AIMCo total fund return of 8.2 per cent for most recent fiscal year

CALGARY – Alberta Investment Management Corp., whose total fund return dropped during the most recent fiscal year, said Tuesday it wants more leeway on how much money it can borrow to make investments.

Alberta places limits how much leverage pension funds can take on, with the exception of real estate investments. That means returns at AIMCo, which manages about $70-billion on behalf of provincial public sector pension plans, tend to lag its peers, chief executive officer Leo de Bever told reporters.

He said AIMCo is talking to provincial regulators about giving the fund more “latitude.”

“It’s not a huge deal. I don’t want to go in there with cannons blazing. But it’s certainly a discussion we have,” de Bever said.

“We’re basically asking the regulator to decide: ‘If you want efficient financing of pension plans, are you willing to give me a bit more freedom than I have now to do the kinds of things that an organization like (the Ontario Teachers Pension Plan) can?'”

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The 2010-11 total fund return of 8.2 per cent fell from last year’s return of 12 per cent. AIMCo’s returns on pensions and endowment assets were 10.3 per cent, down from a year-earlier 17.8 per cent. Returns on $20 billion of short-term investments for Goverment of Alberta clients dropped from 3.2 per cent last year to 3.1 per cent in 2011.

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Total assets under management fell from $70.7 billion in 2010 to $68.8 billion this year.

In 2011, net contributions from government funds dropped 7.6 per cent, endowments dropped 0.57 per cent and pensions rose 0.9 per cent.

“Most of our challenges were in unlisted assets; valuations often lag when listed markets do well, as they have done recently. Restructuring costs for underperforming historical private equity assets detracted about 0.2 per cent,” AIMCo said in its annual report.

“Rapid growth in recent years to many unlisted categories gave rise to usual lags in return relative to listed benchmarks.”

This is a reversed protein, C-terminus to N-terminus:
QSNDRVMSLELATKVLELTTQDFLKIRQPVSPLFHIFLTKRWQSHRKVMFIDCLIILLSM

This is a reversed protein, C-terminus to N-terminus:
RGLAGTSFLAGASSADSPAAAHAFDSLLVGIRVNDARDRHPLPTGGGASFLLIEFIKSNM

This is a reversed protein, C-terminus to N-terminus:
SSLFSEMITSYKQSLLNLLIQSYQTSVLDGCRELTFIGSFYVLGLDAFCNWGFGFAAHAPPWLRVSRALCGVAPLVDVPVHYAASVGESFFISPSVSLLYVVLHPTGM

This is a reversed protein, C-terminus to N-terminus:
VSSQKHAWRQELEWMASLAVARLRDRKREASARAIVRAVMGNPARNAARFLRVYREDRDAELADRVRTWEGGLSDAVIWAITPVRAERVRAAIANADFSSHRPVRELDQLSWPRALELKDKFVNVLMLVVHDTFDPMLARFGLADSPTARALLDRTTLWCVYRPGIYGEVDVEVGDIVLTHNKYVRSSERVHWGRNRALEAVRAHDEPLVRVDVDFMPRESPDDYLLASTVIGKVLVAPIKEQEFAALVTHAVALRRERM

While the results reflect largely above-average market returns, de Bever said the results were not as strong as he had hoped.

“We sort of met market return, but we incurred some costs to deal with restructuring, particularly of private equity portfolios,” he said.

AIMCo is one of 13 Canadian financial players – together dubbed Maple Group – taking a run at the TMX Group, owner of the Toronto Stock Exchange. The TMX board is reviewing the Maple Group’s bid after a friendly merger deal with the London Stock Exchange fell apart last week.

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“We’re still in discussions with regulators and various other officials to get this thing approved,” de Bever said.

“Part of the rationale for the whole thing was that an exchange that would have a lot more traffic going through it would be inherently better positioned to serve all interests better.”

In January, AIMCo, announced it would team up with Australia New Zealand Forest Fund to acquire 2,500 square kilometres of forest and farm land across six Australian states. AIMCo is shouldering 80 per cent of the $408.7 million pricetag.

The deal was meant to capitalize on growing Asian demand for a variety of resources.

In recent years, AIMCo has delved into the resource space by buying stakes in grain handler Viterra Inc. (TSX:VIT) and oilfield services firm Precision Drilling Corp. (TSX:PD).

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